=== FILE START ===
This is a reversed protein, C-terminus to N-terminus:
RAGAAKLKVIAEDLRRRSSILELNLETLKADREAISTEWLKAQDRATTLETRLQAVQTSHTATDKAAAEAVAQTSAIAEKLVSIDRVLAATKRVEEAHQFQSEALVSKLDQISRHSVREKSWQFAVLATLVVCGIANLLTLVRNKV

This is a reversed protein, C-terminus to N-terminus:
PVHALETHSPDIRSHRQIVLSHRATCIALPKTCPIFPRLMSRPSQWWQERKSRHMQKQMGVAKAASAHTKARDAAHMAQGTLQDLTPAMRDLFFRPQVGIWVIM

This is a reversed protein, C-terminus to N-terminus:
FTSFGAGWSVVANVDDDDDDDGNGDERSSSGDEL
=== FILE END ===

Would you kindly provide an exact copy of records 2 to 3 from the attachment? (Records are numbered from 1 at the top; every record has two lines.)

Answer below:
This is a reversed protein, C-terminus to N-terminus:
PVHALETHSPDIRSHRQIVLSHRATCIALPKTCPIFPRLMSRPSQWWQERKSRHMQKQMGVAKAASAHTKARDAAHMAQGTLQDLTPAMRDLFFRPQVGIWVIM

This is a reversed protein, C-terminus to N-terminus:
FTSFGAGWSVVANVDDDDDDDGNGDERSSSGDEL